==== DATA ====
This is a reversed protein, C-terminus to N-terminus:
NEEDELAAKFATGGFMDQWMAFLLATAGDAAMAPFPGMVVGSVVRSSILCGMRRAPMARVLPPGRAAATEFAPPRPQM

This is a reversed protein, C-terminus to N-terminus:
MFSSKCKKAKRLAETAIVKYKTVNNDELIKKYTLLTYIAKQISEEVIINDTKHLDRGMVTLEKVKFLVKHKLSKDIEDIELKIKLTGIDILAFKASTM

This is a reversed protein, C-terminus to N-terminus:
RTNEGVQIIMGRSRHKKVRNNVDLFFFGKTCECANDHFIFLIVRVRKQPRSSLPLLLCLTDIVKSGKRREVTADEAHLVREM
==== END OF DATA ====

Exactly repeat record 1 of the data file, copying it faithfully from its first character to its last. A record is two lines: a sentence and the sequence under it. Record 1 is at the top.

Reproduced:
This is a reversed protein, C-terminus to N-terminus:
NEEDELAAKFATGGFMDQWMAFLLATAGDAAMAPFPGMVVGSVVRSSILCGMRRAPMARVLPPGRAAATEFAPPRPQM